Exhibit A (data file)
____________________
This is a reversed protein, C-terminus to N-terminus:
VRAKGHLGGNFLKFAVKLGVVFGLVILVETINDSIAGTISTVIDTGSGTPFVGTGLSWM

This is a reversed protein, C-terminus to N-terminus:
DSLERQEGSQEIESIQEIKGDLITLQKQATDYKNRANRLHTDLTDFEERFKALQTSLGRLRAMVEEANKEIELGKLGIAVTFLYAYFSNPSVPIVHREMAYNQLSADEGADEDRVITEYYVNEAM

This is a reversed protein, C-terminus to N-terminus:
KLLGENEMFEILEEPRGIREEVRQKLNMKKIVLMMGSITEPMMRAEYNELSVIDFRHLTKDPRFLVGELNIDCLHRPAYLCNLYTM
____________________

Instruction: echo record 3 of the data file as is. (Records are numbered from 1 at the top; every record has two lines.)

This is a reversed protein, C-terminus to N-terminus:
KLLGENEMFEILEEPRGIREEVRQKLNMKKIVLMMGSITEPMMRAEYNELSVIDFRHLTKDPRFLVGELNIDCLHRPAYLCNLYTM